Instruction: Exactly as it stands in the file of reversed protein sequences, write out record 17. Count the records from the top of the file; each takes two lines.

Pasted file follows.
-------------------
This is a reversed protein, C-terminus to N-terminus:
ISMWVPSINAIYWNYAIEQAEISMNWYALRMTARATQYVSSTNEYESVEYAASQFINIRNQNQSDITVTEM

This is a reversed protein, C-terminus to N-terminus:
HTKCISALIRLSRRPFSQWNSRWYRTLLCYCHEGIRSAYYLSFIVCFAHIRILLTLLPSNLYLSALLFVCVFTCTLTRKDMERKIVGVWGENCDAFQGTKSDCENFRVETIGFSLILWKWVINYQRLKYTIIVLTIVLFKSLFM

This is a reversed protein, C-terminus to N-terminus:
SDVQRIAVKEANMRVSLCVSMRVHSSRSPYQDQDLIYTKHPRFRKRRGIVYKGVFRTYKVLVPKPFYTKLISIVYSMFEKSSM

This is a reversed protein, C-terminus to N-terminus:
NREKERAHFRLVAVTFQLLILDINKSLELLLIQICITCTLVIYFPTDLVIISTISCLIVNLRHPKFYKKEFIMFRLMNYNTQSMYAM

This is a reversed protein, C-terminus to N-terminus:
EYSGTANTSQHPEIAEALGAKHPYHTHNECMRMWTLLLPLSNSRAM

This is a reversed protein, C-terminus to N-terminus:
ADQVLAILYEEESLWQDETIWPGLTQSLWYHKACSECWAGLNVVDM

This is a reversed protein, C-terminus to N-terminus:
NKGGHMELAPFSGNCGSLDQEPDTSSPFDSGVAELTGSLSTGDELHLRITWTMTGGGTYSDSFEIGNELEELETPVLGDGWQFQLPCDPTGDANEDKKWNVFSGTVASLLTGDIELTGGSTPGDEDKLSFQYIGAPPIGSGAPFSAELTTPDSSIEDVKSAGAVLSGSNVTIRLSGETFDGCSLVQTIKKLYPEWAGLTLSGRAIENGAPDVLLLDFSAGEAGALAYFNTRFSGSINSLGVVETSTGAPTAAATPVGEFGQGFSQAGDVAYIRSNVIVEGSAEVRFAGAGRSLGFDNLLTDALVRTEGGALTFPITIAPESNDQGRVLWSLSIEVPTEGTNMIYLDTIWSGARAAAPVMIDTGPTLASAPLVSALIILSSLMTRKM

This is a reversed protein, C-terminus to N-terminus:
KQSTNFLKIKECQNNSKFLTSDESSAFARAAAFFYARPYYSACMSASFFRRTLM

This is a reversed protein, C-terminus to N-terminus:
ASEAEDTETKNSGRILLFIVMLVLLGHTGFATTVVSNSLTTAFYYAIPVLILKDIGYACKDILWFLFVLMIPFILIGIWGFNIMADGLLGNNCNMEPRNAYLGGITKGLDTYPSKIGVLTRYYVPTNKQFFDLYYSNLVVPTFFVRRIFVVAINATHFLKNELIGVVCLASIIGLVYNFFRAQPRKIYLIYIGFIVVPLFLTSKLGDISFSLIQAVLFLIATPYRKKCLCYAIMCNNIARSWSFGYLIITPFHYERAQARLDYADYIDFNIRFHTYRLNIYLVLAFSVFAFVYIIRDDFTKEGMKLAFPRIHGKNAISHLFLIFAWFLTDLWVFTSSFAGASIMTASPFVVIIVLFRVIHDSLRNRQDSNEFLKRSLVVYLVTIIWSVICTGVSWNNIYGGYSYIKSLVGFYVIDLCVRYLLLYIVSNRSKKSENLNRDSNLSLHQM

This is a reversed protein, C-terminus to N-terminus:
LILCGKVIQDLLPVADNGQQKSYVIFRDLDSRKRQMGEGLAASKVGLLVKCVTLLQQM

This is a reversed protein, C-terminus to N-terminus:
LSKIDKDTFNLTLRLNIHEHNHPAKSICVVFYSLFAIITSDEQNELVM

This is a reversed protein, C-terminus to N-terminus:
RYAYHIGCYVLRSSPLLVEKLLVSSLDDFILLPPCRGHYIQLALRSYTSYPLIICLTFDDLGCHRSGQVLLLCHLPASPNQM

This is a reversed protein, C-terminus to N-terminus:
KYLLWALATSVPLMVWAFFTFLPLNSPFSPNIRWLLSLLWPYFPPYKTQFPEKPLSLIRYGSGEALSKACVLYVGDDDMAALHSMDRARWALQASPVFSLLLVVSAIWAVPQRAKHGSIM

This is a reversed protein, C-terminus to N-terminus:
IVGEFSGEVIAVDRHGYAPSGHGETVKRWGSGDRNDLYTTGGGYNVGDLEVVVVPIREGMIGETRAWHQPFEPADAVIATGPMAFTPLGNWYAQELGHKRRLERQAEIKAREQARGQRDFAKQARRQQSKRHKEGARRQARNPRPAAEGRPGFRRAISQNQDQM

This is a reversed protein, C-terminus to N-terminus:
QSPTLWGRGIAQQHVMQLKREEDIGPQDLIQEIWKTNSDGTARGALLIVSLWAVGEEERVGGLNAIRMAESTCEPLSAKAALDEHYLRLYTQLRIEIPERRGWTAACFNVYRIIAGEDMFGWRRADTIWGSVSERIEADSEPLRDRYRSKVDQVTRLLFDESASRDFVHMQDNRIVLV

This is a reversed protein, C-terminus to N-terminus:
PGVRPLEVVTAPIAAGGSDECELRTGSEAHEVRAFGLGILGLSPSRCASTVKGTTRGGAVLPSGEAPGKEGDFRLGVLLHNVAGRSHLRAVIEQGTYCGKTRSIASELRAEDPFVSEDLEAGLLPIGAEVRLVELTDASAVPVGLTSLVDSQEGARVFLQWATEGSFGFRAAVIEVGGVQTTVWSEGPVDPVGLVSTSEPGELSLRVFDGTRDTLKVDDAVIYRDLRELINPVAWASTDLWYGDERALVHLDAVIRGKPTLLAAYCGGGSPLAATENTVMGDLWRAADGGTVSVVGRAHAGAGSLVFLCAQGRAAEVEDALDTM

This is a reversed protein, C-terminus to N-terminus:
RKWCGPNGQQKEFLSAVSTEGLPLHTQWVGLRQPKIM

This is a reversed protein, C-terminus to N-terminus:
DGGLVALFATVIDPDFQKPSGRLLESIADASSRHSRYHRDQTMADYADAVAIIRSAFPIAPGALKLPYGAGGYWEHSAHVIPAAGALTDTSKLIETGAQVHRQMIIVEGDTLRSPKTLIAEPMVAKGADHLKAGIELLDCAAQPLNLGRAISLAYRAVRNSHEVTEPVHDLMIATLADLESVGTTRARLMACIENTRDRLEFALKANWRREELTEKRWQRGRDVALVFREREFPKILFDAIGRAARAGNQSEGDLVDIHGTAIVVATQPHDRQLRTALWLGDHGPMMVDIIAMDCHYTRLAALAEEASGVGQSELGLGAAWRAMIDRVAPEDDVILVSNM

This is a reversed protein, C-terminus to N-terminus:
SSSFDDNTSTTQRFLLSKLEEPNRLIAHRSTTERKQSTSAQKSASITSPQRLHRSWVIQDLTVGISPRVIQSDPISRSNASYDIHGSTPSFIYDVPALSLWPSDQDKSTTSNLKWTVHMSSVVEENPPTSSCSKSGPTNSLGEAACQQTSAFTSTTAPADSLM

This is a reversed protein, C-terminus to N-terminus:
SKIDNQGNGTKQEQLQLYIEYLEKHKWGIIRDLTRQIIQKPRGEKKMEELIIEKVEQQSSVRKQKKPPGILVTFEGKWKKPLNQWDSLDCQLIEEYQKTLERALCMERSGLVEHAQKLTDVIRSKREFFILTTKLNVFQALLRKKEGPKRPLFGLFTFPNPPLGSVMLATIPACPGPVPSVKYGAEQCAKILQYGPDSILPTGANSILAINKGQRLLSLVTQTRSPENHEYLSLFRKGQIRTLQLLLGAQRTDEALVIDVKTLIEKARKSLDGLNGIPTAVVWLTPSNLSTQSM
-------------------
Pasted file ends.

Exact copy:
This is a reversed protein, C-terminus to N-terminus:
RKWCGPNGQQKEFLSAVSTEGLPLHTQWVGLRQPKIM